The bones of the human skeletal system are connected by a complex series of joints, which connect two or more bones and allow for a wide variety of movements that would otherwise be impossible (Briant 2008).

In order to facilitate smooth joint movement, the surfaces of joints are lined by a low-friction, load-distributing, wear-resistant tissue called articular cartilage, which is composed of 65 to 80 percent water, collagen (fibrous proteins), proteoglycans, and chondrocytes (cells that produce cartilage) (Pearle 2005). In adults, damaged cartilage has a very limited capacity for self-healing due to blood supply limitations, and the relatively poor capacity of resident chondrocytes to migrate and proliferate (Henrotin 2009).

Joints can be classified as synovial, fibrous, or combination joints, based on the presence or absence of a synovial membrane and the amount of motion that occurs in the joint.
Normal synovial joints allow a significant amount of motion the articular surface. These joints are composed of the following:
Articular cartilage
Subchondral bone
Synovial membrane
Synovial fluid
Joint capsule

Normal articular surface of synovial joints consists of articular cartilage surrounded by proteoglycans and collagen. The cartilage protects the underlying subchondral bone by distributing large loads, maintaining low contact stresses, and reducing friction.
Synovial fluid supplies nutrients to the articular cartilage; it also absorbs shock from slow movements, as well as the elasticity required to absorb shock from rapid movements.

Osteoarthritis (OA) can occur in any freely moving joint in the body, but it most commonly affects load- and stress-bearing joints like the knees, lumbar spine, and hips (Lawrence 2008).
At the onset of OA, where cartilage cells depart from their normal pattern of growth and differentiation, the outermost layer of articular cartilage begins to soften as its protein structure degrades. As OA progresses, this loss of protein content becomes more rapid, affecting deeper and deeper layers of cartilage (Pearle 2005). Eventually, the entire protective layer of cartilage is destroyed as the chondrocytes become completely overwhelmed and unable to reverse the tissue damage.

Because cartilage does not contain free nerve endings, joint destruction is typically not associated with pain until it is considerably advanced. This is a major reason why OA tends to be diagnosed so late in the disease process (Bijlsma 2011; Felson 2005).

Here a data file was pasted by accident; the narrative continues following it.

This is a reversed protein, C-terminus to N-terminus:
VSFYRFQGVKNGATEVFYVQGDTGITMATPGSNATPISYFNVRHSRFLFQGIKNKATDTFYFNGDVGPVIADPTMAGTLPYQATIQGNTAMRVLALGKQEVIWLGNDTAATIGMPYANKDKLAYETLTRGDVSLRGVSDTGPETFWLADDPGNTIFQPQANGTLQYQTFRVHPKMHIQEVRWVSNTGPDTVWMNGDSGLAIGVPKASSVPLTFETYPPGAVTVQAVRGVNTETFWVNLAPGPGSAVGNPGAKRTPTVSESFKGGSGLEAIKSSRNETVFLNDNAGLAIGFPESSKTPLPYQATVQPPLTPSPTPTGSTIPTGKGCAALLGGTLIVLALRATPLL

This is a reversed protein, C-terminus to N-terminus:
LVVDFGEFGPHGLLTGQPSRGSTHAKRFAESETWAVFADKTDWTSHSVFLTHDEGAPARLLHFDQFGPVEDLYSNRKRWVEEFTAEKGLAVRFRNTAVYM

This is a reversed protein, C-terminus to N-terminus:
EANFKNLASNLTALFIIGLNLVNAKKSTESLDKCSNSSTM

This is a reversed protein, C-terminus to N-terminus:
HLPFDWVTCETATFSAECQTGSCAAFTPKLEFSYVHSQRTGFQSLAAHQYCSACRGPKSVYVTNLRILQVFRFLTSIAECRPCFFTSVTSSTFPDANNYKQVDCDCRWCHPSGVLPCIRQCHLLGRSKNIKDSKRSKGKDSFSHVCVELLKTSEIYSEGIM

With a majority of the protective cartilage now gone, the raw surfaces of the bones become exposed to gradual bone-on-bone erosion. This process inevitably leads to the destruction/deformation of nearly all the joint structures involved in movement, and is often accompanied by chronic inflammation in and around the joint space (i.e., synovial membrane) (Pearle 2005).
In many cases, the bone destruction caused by OA is followed by “remodeling”, which is characterized by bone spurs that grow along the joint margins. Although these bony outgrowths are believed to stabilize the injured joint by increasing bone surface area, they are also a significant source of pain, as joint movement causes them to rub against adjacent bones, nerves, and/or soft tissue (Mayo Clinic 2009; Pearle 2005). The intensity of symptoms can vary significantly, ranging from mild to severe (Strand 2011).
The pain caused by OA is typically worsened upon physical activity. As the disease progresses, however, patients may begin to report pain even when resting. Complaints of stiffness tend to occur more frequently in the morning, and often resolve shortly after awakening. However, any period of prolonged inactivity can cause this stiffness, which is sometimes referred to as “inactivity gelling” (Kalunian 2012b).
In cases of advanced OA, patients often report both physical and psychosocial disability. In fact, along with cardiovascular disease, OA causes more disability than any medical condition among the elderly (Hunter 2009).

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